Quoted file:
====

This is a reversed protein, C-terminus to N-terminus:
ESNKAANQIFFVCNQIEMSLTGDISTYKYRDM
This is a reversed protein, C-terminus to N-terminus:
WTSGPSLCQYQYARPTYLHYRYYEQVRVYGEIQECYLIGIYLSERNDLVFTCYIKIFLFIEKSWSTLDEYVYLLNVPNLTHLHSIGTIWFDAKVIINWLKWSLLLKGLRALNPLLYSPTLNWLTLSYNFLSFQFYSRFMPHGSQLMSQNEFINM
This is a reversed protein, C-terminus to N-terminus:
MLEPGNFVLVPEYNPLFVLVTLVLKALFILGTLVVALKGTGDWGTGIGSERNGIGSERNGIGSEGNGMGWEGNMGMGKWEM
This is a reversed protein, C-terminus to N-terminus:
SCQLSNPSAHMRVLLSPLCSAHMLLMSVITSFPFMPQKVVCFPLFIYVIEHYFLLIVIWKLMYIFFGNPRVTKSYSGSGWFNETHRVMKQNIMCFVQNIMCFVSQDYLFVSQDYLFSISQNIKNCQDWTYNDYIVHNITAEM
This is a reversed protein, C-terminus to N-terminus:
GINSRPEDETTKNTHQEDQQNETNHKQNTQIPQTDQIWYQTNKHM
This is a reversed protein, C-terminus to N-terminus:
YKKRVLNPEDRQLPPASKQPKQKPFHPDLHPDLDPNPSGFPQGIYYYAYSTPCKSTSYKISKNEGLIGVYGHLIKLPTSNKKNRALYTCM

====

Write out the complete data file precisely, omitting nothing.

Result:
This is a reversed protein, C-terminus to N-terminus:
ESNKAANQIFFVCNQIEMSLTGDISTYKYRDM
This is a reversed protein, C-terminus to N-terminus:
WTSGPSLCQYQYARPTYLHYRYYEQVRVYGEIQECYLIGIYLSERNDLVFTCYIKIFLFIEKSWSTLDEYVYLLNVPNLTHLHSIGTIWFDAKVIINWLKWSLLLKGLRALNPLLYSPTLNWLTLSYNFLSFQFYSRFMPHGSQLMSQNEFINM
This is a reversed protein, C-terminus to N-terminus:
MLEPGNFVLVPEYNPLFVLVTLVLKALFILGTLVVALKGTGDWGTGIGSERNGIGSERNGIGSEGNGMGWEGNMGMGKWEM
This is a reversed protein, C-terminus to N-terminus:
SCQLSNPSAHMRVLLSPLCSAHMLLMSVITSFPFMPQKVVCFPLFIYVIEHYFLLIVIWKLMYIFFGNPRVTKSYSGSGWFNETHRVMKQNIMCFVQNIMCFVSQDYLFVSQDYLFSISQNIKNCQDWTYNDYIVHNITAEM
This is a reversed protein, C-terminus to N-terminus:
GINSRPEDETTKNTHQEDQQNETNHKQNTQIPQTDQIWYQTNKHM
This is a reversed protein, C-terminus to N-terminus:
YKKRVLNPEDRQLPPASKQPKQKPFHPDLHPDLDPNPSGFPQGIYYYAYSTPCKSTSYKISKNEGLIGVYGHLIKLPTSNKKNRALYTCM